“Our Schools in Mississippi.” Gospel Herald, November 1900.

“Retired Pastor Recounts Early Experiences.” North American Informant, May-June 1961.

Sebastian, W.H. Sustentation File, RG 33. General Conference of Seventh-day Adventists Archives, Silver Spring, Maryland.

“William H. Sebastian, Pioneer Minister With Morning Star Movement.” North American Informant, January-February 1963.


  1. 1880 United States Census, Marietta, Lancaster, Pennsylvania; Roll: 1141; Page: 338A; Enumeration District: 137, “Sebastian, William F.,”

  2. U. S. Headstone Applications for Military Veterans form,

  3. “Retired Pastor Recounts Early Experiences,” North American Informant, May-June 1961, 7; W.H. Sebastian to Claude Conard, July 15, 1929, GCA, Sustentation Files, RG 33, W.H. Sebastian.

  4. Sebastian to Conard, July 15, 1929.

  5. Samuel G. London, Jr., Seventh-day Adventists and the Civil Rights Movement (Jackson: University Press of Mississippi, 2009), 56.

  6. “Our Schools in Mississippi,” Gospel Herald, November 1900, 96.

  7. W. H. Sebastian to H. H. Cobban, September 30, 1937; W.H. Sebastian to R.H. Adair, June 6, 1952, W.H. Sebastian Sustentation File, GCA.

  8. Sebastian to Conard, July 15, 1929.

  9. W.H. Sebastian to General Conference, August 31, 1930, W.H. Sebastian Sustentation File, GCA.

  10. “Retired Pastor Recounts Early Experiences.”

  11. Documentation for the death of Georgia French Sebastian. The final mention of her in denominational periodicals appears to be in a list of those attending a teachers’ institute at the Oakwood school in the summer of 1910 (Gospel Herald, August 1910, 56).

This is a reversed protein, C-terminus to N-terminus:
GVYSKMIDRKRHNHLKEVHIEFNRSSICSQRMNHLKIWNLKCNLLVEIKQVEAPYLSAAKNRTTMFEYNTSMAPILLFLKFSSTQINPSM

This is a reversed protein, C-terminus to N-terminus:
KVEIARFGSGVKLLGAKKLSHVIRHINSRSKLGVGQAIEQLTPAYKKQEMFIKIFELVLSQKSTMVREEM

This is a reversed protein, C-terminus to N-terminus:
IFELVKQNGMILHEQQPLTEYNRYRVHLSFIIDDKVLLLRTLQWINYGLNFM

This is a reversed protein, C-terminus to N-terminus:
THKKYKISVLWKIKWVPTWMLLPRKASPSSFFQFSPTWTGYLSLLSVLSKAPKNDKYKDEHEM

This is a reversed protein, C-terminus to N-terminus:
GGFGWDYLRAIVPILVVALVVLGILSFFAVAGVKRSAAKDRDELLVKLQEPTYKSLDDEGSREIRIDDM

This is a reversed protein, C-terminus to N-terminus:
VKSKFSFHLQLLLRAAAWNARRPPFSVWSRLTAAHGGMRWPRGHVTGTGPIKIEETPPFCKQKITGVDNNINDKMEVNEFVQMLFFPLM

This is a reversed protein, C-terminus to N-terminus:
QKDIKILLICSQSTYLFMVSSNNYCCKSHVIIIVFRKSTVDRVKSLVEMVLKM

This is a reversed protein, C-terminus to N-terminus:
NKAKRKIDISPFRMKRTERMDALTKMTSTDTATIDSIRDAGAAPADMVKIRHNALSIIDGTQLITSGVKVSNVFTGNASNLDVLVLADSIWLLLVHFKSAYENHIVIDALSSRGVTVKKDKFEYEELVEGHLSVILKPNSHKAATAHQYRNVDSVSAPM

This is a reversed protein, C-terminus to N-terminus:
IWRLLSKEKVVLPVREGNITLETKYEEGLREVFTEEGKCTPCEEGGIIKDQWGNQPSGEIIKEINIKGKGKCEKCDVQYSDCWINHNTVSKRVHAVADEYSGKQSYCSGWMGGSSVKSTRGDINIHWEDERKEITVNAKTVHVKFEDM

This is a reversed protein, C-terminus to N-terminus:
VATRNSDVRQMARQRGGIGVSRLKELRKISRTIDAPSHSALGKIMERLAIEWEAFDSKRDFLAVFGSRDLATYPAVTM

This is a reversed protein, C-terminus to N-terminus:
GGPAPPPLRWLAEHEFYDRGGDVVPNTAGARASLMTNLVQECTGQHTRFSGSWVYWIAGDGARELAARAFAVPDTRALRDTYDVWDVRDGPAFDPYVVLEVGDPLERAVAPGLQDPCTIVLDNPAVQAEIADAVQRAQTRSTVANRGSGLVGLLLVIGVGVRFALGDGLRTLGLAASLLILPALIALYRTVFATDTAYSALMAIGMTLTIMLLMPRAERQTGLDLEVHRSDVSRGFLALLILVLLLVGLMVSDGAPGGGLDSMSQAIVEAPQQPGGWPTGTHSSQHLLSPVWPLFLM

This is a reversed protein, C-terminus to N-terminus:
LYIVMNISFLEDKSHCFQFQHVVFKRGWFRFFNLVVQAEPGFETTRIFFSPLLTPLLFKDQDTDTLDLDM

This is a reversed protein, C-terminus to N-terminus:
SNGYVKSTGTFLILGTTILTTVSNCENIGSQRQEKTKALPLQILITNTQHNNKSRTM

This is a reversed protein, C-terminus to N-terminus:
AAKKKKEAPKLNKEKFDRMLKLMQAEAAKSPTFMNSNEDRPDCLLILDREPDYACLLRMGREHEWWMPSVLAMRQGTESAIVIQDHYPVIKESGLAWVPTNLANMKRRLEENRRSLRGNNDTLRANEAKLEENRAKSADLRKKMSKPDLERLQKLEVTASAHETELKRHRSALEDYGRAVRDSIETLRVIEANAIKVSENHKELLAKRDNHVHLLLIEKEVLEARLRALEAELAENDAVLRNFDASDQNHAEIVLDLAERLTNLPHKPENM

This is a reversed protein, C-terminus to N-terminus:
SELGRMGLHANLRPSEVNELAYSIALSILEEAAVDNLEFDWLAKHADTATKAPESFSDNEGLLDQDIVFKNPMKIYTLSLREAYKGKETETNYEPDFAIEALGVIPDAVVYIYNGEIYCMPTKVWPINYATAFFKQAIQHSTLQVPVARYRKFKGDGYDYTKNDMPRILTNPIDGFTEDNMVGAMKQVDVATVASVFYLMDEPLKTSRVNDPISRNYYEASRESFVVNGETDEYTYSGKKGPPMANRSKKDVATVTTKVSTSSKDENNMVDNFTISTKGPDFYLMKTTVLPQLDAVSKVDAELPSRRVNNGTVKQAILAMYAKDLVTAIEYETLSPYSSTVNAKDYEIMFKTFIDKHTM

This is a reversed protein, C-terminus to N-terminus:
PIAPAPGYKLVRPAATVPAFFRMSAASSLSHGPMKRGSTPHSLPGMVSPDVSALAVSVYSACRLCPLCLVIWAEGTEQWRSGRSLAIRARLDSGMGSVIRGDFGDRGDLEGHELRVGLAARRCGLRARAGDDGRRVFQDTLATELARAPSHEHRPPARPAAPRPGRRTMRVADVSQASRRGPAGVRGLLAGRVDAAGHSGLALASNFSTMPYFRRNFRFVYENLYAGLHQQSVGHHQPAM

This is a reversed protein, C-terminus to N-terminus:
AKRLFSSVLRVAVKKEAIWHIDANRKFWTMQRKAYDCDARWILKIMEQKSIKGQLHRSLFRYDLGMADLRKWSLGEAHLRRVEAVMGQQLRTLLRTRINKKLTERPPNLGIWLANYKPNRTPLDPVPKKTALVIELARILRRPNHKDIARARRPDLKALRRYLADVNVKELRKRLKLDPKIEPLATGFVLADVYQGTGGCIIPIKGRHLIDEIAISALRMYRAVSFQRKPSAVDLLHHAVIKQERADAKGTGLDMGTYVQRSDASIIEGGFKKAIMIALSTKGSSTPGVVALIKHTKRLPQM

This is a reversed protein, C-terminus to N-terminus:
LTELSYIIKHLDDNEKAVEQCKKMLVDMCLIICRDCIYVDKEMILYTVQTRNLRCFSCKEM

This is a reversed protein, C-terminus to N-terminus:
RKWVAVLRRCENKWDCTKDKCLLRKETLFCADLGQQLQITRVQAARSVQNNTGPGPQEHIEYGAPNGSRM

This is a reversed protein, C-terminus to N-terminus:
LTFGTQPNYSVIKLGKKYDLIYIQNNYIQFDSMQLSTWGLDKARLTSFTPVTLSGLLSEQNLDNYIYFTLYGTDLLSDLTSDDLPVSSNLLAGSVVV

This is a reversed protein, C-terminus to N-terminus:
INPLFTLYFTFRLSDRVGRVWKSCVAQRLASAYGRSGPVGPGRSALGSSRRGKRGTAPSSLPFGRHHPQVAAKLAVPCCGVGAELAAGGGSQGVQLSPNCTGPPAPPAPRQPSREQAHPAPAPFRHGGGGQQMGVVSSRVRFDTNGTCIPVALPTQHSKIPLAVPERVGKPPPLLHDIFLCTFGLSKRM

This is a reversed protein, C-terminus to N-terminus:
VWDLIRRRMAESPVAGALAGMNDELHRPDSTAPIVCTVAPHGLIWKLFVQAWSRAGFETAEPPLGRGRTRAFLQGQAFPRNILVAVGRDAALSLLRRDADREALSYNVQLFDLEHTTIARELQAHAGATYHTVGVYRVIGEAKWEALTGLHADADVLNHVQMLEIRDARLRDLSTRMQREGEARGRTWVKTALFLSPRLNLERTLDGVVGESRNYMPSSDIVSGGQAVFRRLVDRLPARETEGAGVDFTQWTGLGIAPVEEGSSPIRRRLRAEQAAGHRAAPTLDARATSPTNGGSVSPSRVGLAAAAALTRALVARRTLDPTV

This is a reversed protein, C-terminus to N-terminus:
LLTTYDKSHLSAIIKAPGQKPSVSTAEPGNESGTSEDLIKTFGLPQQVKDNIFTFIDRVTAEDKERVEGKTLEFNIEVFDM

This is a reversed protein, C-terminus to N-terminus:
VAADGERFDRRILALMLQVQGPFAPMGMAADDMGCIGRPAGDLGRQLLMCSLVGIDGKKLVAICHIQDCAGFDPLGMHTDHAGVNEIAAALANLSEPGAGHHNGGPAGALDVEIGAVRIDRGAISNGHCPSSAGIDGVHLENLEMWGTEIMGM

12. “Minister for Atlanta,” Gospel Herald, September 1906, 1.

  13. Sebastian to Conard, July 15, 1929.

  14. Sustentation Fund Application, W.H. Sebastian Sustentation File, GCA.

  15. Virginia Marriages (; U.S. Social Security Death Index.

  16. “William H. Sebastian, Pioneer Minister With Morning Star Movement,” North American Informant, January-February 1963, 4.

  17. William H Sebastian (1871–1962), Find a Grave Memorial no. 133496839, Find a Grave, accessed October 6, 2020,


Williams, DeWitt S. "Sebastian, William Henry (1871–1962)." Encyclopedia of Seventh-day Adventists. January 02, 2021. Accessed May 28, 2024.

Williams, DeWitt S. "Sebastian, William Henry (1871–1962)." Encyclopedia of Seventh-day Adventists. January 02, 2021. Date of access May 28, 2024,

Williams, DeWitt S. (2021, January 02). Sebastian, William Henry (1871–1962). Encyclopedia of Seventh-day Adventists. Retrieved May 28, 2024,